A unique cell population found in human bone marrow is described this week in Nature Immunology. This subset, that expresses the homing molecule L-selectin, is the earliest stage yet reported that gives rise to certain types of white blood cells. The identification of this population will aid our understanding of normal blood cell development and importantly might lend cues during irregular development that leads to various forms of leukemia.
Gay Crooks and colleagues scrutinized human bone marrow cells for their developmental potential in culture dishes and in immunodeficient mice that develop blood cells upon transplantation with human stem and progenitor cells. They identified the L-selectin-positive subset that is a developmental intermediate between quiescent hematopoietic stem cells - the source of all blood cells - and a previously identified subset that are developmentally skewed to form antibody-producing B cells. They show this subset lacks the ability to form red blood cells or platelets, but can make multiple types of white blood cells, including T cells and natural killer cells.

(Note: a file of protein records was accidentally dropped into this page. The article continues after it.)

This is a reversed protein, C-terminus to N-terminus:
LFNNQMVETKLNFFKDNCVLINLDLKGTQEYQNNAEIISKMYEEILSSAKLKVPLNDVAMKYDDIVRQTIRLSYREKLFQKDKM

Importantly, the newly identified bone marrow cells differ from the early progenitors found in newborn umbilical cord blood. Although cord blood cells are more readily accessible and highly proliferative, they exhibit a more restricted developmental potential, suggesting that cord blood cells are more specialized than the newly identified bone marrow cells.
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